Challenges

Identification of all state assessment programs is not an easy task. The programs listed in Appendix B for the 1999-2000 school year are all that we could identify through our Web search and follow-up process of state verification. Some of the difficulty can be attributed to the sheer variety of assessment programs in the U.S. Many states have more than one assessment, and several have a handful of different assessments. While variety in assessments achieves several beneficial purposes, it also complicates secondary analyses of state data.

Our decision to focus this year’s analyses on data from a single test year—1999-2000—probably resulted in some states being identified as not having data simply because the data that they had was for years before the 1999-2000 year. In our previous studies that examined print reports, most of the reports were based on results that were more than one year prior to the report. In the report prior to this one (Thurlow et al., 2000) only five states had results from the most recent academic year. Timely reporting of results seems to us to be a minimum reporting requirement.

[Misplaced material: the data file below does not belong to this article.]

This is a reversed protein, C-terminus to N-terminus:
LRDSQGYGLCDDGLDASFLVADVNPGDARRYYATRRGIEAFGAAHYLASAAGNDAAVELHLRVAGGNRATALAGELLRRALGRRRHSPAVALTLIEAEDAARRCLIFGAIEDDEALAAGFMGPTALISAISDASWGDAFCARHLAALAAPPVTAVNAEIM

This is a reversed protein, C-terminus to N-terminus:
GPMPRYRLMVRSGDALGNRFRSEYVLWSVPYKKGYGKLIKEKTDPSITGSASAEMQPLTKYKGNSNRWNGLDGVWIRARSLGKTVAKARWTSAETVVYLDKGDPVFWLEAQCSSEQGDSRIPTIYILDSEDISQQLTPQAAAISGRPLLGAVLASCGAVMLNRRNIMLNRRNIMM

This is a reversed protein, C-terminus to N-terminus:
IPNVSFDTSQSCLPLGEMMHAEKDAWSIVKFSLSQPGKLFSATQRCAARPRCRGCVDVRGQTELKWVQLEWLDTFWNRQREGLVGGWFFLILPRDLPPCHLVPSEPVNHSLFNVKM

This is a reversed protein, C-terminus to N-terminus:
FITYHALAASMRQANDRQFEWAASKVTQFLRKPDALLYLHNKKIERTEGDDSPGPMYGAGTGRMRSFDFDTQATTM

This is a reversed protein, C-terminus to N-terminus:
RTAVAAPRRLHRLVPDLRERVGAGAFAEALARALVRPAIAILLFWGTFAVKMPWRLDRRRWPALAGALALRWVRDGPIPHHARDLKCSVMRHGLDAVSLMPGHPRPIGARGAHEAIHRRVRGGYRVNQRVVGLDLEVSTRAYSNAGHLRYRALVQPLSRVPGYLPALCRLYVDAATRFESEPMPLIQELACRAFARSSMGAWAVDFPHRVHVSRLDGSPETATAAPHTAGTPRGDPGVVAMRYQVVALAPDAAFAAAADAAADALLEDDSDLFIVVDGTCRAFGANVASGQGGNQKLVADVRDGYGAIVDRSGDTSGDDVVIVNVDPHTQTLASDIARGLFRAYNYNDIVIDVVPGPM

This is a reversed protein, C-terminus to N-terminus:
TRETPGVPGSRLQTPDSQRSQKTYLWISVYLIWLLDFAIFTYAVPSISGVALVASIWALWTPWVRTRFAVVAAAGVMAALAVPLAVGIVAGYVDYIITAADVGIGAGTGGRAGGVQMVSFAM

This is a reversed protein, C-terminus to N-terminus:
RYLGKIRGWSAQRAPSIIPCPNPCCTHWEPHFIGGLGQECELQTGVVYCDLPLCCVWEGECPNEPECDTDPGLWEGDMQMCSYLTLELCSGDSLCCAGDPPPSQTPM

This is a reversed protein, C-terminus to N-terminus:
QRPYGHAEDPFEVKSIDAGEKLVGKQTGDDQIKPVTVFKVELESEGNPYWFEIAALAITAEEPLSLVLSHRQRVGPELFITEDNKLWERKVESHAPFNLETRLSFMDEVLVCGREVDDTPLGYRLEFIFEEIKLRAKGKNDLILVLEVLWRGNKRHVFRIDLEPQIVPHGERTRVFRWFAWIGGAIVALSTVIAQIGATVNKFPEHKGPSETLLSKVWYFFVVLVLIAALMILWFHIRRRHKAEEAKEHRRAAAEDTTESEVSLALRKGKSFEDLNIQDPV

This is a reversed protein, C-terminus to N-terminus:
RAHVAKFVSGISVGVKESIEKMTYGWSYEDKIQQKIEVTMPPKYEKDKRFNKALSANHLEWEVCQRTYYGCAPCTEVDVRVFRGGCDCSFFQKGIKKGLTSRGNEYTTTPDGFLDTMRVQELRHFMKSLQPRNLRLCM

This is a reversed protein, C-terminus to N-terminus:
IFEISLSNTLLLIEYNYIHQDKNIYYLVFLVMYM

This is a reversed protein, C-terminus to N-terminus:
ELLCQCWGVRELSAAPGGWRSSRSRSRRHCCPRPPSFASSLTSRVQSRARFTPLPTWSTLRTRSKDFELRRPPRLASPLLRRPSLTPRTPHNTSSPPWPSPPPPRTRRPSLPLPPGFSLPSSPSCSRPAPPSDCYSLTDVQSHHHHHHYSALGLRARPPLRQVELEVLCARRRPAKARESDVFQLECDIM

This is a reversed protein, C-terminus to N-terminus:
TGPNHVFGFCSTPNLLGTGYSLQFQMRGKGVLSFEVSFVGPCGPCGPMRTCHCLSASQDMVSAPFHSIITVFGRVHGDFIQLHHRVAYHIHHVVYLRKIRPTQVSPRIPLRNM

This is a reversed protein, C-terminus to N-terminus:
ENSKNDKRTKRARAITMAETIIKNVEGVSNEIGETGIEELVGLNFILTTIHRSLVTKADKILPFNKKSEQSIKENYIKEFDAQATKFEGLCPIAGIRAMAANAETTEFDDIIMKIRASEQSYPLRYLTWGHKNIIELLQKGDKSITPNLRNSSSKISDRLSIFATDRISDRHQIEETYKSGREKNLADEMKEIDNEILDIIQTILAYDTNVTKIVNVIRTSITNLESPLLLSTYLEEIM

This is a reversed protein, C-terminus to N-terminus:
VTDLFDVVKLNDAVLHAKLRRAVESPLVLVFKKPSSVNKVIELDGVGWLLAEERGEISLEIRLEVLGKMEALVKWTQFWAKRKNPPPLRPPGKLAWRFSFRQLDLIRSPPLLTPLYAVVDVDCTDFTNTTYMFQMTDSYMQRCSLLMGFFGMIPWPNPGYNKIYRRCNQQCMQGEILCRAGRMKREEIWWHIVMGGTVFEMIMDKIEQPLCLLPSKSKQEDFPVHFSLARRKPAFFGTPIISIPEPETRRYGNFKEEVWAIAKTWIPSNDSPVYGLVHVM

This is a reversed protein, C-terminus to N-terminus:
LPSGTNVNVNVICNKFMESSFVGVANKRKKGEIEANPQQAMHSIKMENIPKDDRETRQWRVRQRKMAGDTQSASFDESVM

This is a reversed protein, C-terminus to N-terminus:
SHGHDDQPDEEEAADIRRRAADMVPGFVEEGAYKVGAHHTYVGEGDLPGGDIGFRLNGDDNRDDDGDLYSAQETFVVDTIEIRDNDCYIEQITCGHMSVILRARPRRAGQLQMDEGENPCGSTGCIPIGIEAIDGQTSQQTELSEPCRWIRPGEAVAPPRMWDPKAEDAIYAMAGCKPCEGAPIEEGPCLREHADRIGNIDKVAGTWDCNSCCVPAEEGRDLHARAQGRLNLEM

Web-based reporting is an important technology-based advance that should make state achievement test data more accessible more quickly. Attempting to cull test results from publicly available print reports, as we did in the past, is costly in many ways, for the states that must design, print, and ship the reports, and to us in terms of staff time simply to obtain the reports, as well as to search through them. In fact, most states have replaced expensive paper reporting of test results with Web-based reporting, and several have expressed a long-range plan to eliminate print reports and to rely solely on Web-based reporting.